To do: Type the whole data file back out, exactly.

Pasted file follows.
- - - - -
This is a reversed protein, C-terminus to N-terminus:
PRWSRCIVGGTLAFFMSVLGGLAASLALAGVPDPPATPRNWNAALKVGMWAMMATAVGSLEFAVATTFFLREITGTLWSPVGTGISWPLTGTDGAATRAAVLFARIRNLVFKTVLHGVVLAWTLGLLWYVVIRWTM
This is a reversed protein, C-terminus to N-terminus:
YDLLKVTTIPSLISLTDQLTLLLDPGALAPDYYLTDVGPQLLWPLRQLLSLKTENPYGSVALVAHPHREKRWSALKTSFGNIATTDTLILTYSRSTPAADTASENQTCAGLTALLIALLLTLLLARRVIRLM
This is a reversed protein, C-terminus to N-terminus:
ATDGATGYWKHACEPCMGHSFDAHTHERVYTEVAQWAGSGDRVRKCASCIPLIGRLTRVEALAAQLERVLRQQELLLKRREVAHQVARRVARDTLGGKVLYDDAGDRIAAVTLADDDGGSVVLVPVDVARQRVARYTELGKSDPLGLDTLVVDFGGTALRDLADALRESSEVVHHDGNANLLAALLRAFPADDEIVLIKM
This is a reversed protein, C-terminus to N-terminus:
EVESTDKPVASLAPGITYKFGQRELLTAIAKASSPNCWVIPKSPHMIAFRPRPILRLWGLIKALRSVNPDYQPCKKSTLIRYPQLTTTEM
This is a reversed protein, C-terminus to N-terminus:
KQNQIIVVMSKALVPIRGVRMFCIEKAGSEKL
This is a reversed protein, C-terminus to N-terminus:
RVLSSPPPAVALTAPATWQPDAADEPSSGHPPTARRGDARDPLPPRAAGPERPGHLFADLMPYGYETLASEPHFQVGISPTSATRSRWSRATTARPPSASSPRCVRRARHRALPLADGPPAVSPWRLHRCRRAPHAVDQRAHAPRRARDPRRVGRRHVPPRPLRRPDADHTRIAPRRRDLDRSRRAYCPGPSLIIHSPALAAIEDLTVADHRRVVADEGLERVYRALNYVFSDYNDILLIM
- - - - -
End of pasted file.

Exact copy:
This is a reversed protein, C-terminus to N-terminus:
PRWSRCIVGGTLAFFMSVLGGLAASLALAGVPDPPATPRNWNAALKVGMWAMMATAVGSLEFAVATTFFLREITGTLWSPVGTGISWPLTGTDGAATRAAVLFARIRNLVFKTVLHGVVLAWTLGLLWYVVIRWTM
This is a reversed protein, C-terminus to N-terminus:
YDLLKVTTIPSLISLTDQLTLLLDPGALAPDYYLTDVGPQLLWPLRQLLSLKTENPYGSVALVAHPHREKRWSALKTSFGNIATTDTLILTYSRSTPAADTASENQTCAGLTALLIALLLTLLLARRVIRLM
This is a reversed protein, C-terminus to N-terminus:
ATDGATGYWKHACEPCMGHSFDAHTHERVYTEVAQWAGSGDRVRKCASCIPLIGRLTRVEALAAQLERVLRQQELLLKRREVAHQVARRVARDTLGGKVLYDDAGDRIAAVTLADDDGGSVVLVPVDVARQRVARYTELGKSDPLGLDTLVVDFGGTALRDLADALRESSEVVHHDGNANLLAALLRAFPADDEIVLIKM
This is a reversed protein, C-terminus to N-terminus:
EVESTDKPVASLAPGITYKFGQRELLTAIAKASSPNCWVIPKSPHMIAFRPRPILRLWGLIKALRSVNPDYQPCKKSTLIRYPQLTTTEM
This is a reversed protein, C-terminus to N-terminus:
KQNQIIVVMSKALVPIRGVRMFCIEKAGSEKL
This is a reversed protein, C-terminus to N-terminus:
RVLSSPPPAVALTAPATWQPDAADEPSSGHPPTARRGDARDPLPPRAAGPERPGHLFADLMPYGYETLASEPHFQVGISPTSATRSRWSRATTARPPSASSPRCVRRARHRALPLADGPPAVSPWRLHRCRRAPHAVDQRAHAPRRARDPRRVGRRHVPPRPLRRPDADHTRIAPRRRDLDRSRRAYCPGPSLIIHSPALAAIEDLTVADHRRVVADEGLERVYRALNYVFSDYNDILLIM